Wednesday, July 4, 2012

Constructing Society

The construction of society should be based on these two basic tenets:

A) I exist.

"There is nothing in this world that I can be absolutely certain of except for the existence of my own consciousness."


B) There exist others.

"However, evidence suggests that it is reasonable to believe that the others I perceive in this world are in a similar situation."

The first tenet suggests our first basic principle for society. Because there is nothing more real or more direct than my own consciousness, the things that I feel and experience are going to necessarily be the most important to me. Therefore,

1) The individual is supreme.

But the second tenet implies that there are others who feel the same way. If I am not about to submit to another consciousness' superiority, then I must recognize that I, too, cannot subjugate any other consciousnesses. Unless I am ready to give up the first principle, and resign the supremacy of my own conscious experiences, I must respect the supremacy of others' as well. At best, we can only be equals. Therefore,

2) No individual supercedes another.

This is the doctrine of the fundamental equality of persons, and is a foundational principle in democracy. It is a step above dictatorships and monarchies, which presume the supremacy of one or more individuals over all others. However, many democracies submit to a collectivist fallacy, emphasizing the second principle while forgetting the importance of the first. As a result, individuals band together in groups to wield power and influence over others that they don't have as individuals. The first principle, however, demands that the individual be superior to the group. For, after all, the individual's conscious experiences are far more real and direct than the concept of a group.

However, there is a paradox of individuality in that though all persons share a fundamental similarity - this is the concept of 'humanity' - in reality, a vast diversity of personalities exists. If all persons were of a like mind, there would be no conflict, and no need for diplomacy. But, of course, everyone is different, and therefore we need some rules to ensure the smooth running of society.

The first principle above implies our first rule. Since the individual is supreme, one must retain the power of choice in decisions affecting one's own life. This informs our understanding of morality, which I define as the guide for how to lead one's life:

I) How one chooses to lead one's own life is determined by a subjective morality.

The determination of that which constitutes virtue and that which constitutes vice, and of what decisions an individual should make in order to lead a righteous or satisfying life, are a matter of personal opinion. To make those sorts of decisions for other people is to violate the founding principles.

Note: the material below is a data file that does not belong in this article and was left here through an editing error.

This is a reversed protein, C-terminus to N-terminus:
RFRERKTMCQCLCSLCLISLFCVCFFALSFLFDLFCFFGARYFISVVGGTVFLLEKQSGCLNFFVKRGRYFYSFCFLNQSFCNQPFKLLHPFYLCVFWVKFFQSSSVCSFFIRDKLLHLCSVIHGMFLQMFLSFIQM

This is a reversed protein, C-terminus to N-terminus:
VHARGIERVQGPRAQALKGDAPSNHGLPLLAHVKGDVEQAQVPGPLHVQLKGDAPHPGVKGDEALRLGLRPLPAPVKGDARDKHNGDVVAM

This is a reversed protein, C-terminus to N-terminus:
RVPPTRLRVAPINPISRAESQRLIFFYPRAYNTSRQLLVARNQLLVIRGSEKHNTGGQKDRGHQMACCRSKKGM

However, where people can make decisions that will affect the lives of others, the second principle demands some concern for the effects one's actions may have on others. This informs our understanding of ethics, which I define as the code of how one relates to others:

II) How one may relate to others is determined by an objective code of ethics.

The role of law is to govern how individuals interact with one another, and how they treat each other, so as to uphold the two founding principles, and must therefore be informed by an objective code of ethics. Theocracies make the mistake of legislating morality, which violates the principles by trespassing against the individual who does not share the enforced moral code. Ethics dictates how an individual may live within society without violating the two principles, and since this is something that everyone in society has to agree on, it must be based on objective reasoning and not subjective feelings.

Individual laws may be drafted to delineate what sort of actions are right or wrong in the context of the social order, but must always act in support of the two founding principles, and not violate them. Law exists to defend order in society, NOT to dictate how individuals should live their lives. Neither the code of law nor the state that enforces it is as real or as direct as the individual's conscious experiences, and this must never be forgotten.

The details of this code of ethics is worth discussing, but I leave that as an exercise for another day. I will say, however, that one of the defining features will be the issue of consent. The notion of "consensual crimes", or "vice crimes" absent victims (except consenting "victims"), as exists in the current social order, is an abomination that violates the supremacy of the individual, and would be completely done away with under the new social order. If we define crime as an act that harms a non-consenting person or their property, there remains the question of what constitutes harm, and how to measure it (which will be informed by evidence-based science as opposed to emotion and tradition) - which is an exercise for the justice system. Nevertheless, the abolition of "consensual crimes" will allow for the reallocation of much wasted time and energy to those real issues of justice.

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